Barnwell gathers labor endorsements during runup to election day

Woodside’s Brian Barnwell campaigns as the Democratic nominee after his primary victory unseated Assemblywoman Margaret Markey in September.
Photo by Michael Shain
By Bill Parry

Brian Barnwell, the Woodside attorney who stunned the Queens Democratic Party with a 28-point primary victory over longtime Assemblywoman Margaret Markey (D-Maspeth), said last Friday that his campaign was endorsed by several building trade unions, including the New York City & Vicinity District Council of Carpenters, International Brotherhood of Electrical Workers Local 3, Metallic Lathers Reinforcing Iron Workers Local 46, and International Union of Elevator Constructors Local One.

“I grew up with a family of union members and I know firsthand that all working men and women deserve a job with which they can support their families,” Barnwell said. “As an Assembly member, I will advocate for fair and safe working conditions for all working families.”

Standing in Barnwell’s path to Albany representing the 30th District, which includes Maspeth, Woodside and Middle Village, is Republican candidate Tony Nunziato, a small business owner from Maspeth. The two became friends during more than two months of protesting each weeknight outside the Holiday Inn Express, which the city had planned to convert into a homeless shelter.

“It’s an important issue. The community is concerned, so I have to be there,” Barnwell said. “I don’t think we went too far because it brought a lot of attention to the issue throughout Queens. Now it’s a bigger political issue.”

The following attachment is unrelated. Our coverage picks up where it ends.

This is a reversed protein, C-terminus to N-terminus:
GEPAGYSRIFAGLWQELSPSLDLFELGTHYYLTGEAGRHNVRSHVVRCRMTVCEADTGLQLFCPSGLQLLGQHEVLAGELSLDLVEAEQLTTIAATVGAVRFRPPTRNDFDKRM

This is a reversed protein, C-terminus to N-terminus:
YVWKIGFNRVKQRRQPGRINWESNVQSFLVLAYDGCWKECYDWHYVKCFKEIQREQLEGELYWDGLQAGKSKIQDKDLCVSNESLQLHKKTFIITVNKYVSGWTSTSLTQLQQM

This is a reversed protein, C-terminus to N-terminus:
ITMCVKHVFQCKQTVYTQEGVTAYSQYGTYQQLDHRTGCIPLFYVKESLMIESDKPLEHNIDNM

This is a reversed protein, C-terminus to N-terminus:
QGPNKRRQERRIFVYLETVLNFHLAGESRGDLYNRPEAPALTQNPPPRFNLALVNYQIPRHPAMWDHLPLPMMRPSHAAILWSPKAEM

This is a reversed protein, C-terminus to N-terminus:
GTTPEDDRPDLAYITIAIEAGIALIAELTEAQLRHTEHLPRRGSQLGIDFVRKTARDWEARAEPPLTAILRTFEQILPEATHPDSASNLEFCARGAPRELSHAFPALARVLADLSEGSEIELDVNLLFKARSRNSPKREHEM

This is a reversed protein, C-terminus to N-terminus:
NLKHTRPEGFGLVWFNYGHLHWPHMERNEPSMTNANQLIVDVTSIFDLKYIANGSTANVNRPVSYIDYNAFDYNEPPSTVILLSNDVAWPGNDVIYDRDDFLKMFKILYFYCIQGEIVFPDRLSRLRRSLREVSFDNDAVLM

Barnwell, 30, grew up in the Boulevard Gardens Apartments in Woodside dreaming of a career in the military until he was diagnosed with scoliosis, or curvature of the spine. Three back surgeries and metal rods stabilizing his spine ended thoughts of serving in the armed forces.

“When I realized I couldn’t serve in the military because of my back, I said I’m going to be a lawyer and go into politics because that’s the best way I can serve the public,” Barnwell said. “As an attorney, I’ll be able to solve problems non-attorneys don’t know how to solve. I’ll be able to understand legislation and not need someone to explain it to me.”

As an example, he cited the state’s right-to-shelter law, which he would like to challenge in court, and the federal government’s area median income formula that Barnwell calls a root cause of the affordable housing crisis and by extension, the homeless epidemic.

“Affordable housing should be affordable and AMI is a federal formula so to determine what’s affordable in Astoria or Woodside, it takes into account what’s affordable in Westchester and Long Island,” Barnwell said. “My plan is to draft legislation to make it a state formula based on zip code, make it local.”

His other key issue that he will fight for in the Assembly is ethics reform. Barnwell is a newcomer on the political scene, but he spent two years on the staff of City Councilman Costa Constantinides (D-Astoria).

He believes it is a misnomer to say he defeated Markey because of the shelter issue. Barnwell believes her mistake was not attending community meetings and missing votes in Albany.

“She was not showing up to work, she missed 36 percent of the vote total last year,” he said. “And when it comes to civic meetings, you should always be at those if you’re in the district. That’s your job. That’s how politics should be.”

Meanwhile, Barnwell impressed many observers by going to every civic association and community board meeting across the district. He said he inherited his mother’s hard work ethic while growing up in Woodside, and he proved that hard work pays off.

“We were campaigning for a year making thousands of contacts before that issue came up,” he said. “I made thousands of contacts by knocking on doors and making phone calls. In fact, I gave my cell phone number to 10,000 people and as long as I don’t get death threats I’m keeping the number because if you’re going to represent people, they should be able to call you. You can publish it if you like.”

It is 917-363-7081.

Reach reporter Bill Parry by e-mail at bparry@cnglocal.com or by phone at (718) 260–4538.

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